Oxytocin enhances resting-state connectivity between amygdala and medial frontal cortex.

Citation data:

The international journal of neuropsychopharmacology, ISSN: 1469-5111, Vol: 16, Issue: 2, Page: 255-60

Publication Year:
2013
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Repository URL:
http://researchbank.acu.edu.au/fhs_pub/1023; http://researchbank.acu.edu.au/fhs_pub/3638
PMID:
22647521
DOI:
10.1017/s1461145712000533
Author(s):
Sripada, Chandra Sekhar; Phan, K. Luan; Labuschagne, Izelle; Welsh, Robert; Nathan, Pradeep J.; Wood, Amanda G.
Publisher(s):
Oxford University Press (OUP)
Tags:
Medicine; Pharmacology, Toxicology and Pharmaceutics; Psychology
article description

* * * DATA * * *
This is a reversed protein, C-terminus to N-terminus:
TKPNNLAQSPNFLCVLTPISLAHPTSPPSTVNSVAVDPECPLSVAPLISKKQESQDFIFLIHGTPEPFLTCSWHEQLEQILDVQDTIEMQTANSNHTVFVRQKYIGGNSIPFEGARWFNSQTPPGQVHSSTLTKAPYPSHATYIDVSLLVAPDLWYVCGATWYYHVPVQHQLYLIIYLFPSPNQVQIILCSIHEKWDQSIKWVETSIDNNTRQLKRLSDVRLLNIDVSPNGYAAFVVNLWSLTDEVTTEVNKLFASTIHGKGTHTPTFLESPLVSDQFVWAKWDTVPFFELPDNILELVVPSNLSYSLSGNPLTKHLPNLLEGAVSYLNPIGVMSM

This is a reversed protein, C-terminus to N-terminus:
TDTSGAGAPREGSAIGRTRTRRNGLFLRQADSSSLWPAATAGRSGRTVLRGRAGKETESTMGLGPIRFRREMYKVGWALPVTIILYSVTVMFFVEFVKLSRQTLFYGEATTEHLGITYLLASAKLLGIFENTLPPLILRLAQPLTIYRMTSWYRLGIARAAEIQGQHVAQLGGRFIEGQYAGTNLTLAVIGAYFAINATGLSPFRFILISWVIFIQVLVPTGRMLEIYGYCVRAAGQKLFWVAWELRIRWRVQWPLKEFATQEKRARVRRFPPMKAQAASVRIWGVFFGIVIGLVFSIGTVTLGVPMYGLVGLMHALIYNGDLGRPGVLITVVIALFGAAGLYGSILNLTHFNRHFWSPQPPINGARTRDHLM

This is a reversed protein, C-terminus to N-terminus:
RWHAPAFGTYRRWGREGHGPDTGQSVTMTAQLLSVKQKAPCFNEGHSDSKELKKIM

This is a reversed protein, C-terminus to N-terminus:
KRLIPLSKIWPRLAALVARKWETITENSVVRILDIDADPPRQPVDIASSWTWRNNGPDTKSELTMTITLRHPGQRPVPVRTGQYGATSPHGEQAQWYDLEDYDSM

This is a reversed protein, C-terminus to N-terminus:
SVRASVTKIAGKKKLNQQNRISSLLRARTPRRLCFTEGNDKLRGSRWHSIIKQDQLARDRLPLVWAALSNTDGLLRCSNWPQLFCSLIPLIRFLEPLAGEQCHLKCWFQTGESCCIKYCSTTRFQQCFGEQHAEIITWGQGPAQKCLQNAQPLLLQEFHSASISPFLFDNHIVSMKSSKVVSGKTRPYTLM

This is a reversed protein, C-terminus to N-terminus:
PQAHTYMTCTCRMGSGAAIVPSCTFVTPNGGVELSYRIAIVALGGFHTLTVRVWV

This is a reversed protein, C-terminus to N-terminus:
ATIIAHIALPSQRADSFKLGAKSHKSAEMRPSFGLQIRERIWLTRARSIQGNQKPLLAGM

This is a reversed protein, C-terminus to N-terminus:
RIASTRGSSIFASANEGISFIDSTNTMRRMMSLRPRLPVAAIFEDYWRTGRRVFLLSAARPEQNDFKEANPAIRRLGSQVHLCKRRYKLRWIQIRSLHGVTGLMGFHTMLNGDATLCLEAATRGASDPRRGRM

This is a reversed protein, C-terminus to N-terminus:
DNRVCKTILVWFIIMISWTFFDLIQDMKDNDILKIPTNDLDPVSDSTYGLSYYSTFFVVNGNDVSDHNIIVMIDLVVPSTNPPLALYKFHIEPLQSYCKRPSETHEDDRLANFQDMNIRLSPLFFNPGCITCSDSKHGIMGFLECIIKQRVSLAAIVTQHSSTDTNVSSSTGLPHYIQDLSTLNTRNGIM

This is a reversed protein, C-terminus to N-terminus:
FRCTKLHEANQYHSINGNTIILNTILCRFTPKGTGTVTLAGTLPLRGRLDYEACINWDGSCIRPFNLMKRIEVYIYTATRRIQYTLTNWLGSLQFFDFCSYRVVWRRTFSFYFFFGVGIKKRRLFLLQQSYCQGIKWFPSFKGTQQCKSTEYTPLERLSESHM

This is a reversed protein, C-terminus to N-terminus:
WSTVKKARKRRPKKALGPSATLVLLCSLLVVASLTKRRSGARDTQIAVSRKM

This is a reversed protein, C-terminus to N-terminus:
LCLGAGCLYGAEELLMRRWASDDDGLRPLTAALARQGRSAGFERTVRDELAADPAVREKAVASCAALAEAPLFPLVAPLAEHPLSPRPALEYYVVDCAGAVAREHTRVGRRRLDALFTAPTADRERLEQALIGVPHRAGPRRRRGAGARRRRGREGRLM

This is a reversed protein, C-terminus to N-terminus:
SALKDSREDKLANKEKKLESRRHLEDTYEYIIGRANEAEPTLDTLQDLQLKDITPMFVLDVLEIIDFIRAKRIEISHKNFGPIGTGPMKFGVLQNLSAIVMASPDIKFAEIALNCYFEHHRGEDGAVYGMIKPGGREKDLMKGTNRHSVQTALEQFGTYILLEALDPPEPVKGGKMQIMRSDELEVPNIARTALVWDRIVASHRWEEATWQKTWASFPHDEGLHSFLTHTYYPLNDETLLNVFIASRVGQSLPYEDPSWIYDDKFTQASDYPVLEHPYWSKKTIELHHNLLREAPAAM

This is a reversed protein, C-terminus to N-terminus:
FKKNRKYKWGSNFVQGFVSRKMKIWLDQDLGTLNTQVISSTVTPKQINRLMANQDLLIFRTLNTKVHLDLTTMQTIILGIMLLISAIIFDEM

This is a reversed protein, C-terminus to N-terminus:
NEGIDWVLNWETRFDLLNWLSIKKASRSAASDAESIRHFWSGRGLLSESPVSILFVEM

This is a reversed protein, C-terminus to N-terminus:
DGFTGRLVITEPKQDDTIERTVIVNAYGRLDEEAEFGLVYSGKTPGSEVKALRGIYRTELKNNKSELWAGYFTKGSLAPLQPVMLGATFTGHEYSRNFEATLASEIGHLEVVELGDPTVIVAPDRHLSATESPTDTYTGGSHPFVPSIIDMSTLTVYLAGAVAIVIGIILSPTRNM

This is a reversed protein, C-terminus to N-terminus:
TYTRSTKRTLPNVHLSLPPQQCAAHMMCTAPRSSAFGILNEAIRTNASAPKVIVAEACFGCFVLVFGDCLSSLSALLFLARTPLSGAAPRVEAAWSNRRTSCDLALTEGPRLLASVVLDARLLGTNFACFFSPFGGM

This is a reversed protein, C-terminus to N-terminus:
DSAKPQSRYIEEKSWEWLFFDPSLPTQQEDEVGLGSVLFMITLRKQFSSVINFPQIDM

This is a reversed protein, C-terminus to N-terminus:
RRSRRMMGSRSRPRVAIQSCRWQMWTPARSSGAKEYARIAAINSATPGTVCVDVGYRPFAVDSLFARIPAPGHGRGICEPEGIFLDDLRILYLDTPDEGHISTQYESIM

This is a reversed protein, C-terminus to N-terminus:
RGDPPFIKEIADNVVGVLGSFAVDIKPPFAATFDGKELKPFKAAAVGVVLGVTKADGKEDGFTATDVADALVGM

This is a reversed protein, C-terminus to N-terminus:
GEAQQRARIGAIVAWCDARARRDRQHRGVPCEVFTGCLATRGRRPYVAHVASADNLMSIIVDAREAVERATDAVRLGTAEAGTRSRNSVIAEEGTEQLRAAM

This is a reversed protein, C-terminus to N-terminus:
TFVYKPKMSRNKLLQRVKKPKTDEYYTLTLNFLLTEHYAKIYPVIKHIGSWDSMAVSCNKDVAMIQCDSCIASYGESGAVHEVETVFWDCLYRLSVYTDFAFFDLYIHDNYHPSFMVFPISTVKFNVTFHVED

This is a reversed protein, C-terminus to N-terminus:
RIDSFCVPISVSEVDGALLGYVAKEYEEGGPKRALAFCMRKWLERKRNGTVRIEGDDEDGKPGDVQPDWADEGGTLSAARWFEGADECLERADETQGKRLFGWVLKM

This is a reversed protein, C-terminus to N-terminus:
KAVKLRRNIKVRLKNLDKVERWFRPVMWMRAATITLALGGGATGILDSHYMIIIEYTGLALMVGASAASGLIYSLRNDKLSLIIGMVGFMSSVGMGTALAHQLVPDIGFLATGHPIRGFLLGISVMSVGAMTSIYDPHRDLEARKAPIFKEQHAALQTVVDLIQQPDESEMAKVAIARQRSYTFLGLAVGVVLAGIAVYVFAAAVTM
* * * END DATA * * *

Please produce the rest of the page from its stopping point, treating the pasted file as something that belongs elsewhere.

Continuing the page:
The neuropeptide oxytocin (OXT) plays an important role in complex socio-affective behaviours such as affiliation, attachment, stress and anxiety. Previous studies have focused on the amygdala as an important target of OXT's effects. However, the effects of OXT on connectivity of the amygdala with cortical regions such as medial frontal cortex, an important mediator of social cognition and emotion regulation, remain unexplored. In a randomized, double-blind, cross-over design, 15 volunteers received intranasal OXT or placebo prior to resting-state functional magnetic resonance imaging. OXT significantly increased connectivity between both amygdalae and rostral medial frontal cortex (rmFC), while having only negligible effects on coupling with other brain regions. These results demonstrate that OXT is a robust and highly selective enhancer of amygdala connectivity with rmFC, a region critical to social cognition and emotion regulation, and add to our understanding of the neural mechanisms by which OXT modulates complex social and cognitive behaviours.